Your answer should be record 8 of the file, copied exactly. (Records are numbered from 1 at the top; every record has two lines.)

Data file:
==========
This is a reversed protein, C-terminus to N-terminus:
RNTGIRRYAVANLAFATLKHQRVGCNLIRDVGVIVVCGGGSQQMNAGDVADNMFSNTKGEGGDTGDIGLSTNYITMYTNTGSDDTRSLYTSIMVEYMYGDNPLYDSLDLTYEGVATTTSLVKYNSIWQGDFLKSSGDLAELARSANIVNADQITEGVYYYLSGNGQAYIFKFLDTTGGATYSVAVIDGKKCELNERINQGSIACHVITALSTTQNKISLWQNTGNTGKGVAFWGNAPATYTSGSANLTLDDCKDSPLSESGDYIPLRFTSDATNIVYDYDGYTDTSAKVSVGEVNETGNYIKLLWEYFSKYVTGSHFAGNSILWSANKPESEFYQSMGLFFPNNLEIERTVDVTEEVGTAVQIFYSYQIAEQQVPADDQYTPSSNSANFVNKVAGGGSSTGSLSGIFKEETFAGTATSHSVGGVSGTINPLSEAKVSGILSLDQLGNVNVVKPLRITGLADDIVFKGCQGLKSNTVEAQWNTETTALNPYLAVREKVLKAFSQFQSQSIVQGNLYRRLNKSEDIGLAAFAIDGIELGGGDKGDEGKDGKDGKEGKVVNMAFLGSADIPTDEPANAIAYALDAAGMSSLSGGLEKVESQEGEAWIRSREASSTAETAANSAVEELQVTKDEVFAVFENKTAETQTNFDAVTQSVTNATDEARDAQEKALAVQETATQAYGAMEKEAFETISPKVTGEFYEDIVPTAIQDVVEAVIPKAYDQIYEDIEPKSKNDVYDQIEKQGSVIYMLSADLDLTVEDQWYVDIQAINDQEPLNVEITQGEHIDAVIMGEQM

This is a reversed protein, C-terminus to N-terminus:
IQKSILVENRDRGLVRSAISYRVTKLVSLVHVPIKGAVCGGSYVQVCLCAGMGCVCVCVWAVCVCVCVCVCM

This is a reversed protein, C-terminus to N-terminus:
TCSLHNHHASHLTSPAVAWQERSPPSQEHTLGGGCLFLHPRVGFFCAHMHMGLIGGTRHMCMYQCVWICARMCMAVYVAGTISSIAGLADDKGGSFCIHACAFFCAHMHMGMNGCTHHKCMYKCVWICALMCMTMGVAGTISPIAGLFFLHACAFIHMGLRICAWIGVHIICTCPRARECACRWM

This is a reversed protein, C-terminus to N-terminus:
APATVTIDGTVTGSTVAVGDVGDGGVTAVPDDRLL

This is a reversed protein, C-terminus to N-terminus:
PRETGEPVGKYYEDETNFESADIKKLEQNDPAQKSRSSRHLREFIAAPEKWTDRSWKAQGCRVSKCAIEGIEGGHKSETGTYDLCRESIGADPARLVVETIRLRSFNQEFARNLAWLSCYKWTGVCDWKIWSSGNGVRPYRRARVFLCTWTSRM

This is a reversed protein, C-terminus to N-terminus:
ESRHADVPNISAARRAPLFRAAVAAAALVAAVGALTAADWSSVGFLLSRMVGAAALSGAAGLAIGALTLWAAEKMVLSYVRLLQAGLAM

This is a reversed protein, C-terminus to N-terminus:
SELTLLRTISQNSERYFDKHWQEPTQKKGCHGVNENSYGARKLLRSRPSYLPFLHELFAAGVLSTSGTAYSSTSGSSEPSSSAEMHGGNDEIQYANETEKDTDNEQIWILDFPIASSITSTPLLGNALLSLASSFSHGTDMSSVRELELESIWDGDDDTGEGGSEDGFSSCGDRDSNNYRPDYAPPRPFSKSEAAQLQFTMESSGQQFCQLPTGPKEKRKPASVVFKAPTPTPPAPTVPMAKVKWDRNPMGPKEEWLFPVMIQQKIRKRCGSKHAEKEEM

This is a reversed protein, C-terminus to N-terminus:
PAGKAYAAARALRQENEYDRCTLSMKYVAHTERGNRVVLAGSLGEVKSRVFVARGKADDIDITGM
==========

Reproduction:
This is a reversed protein, C-terminus to N-terminus:
PAGKAYAAARALRQENEYDRCTLSMKYVAHTERGNRVVLAGSLGEVKSRVFVARGKADDIDITGM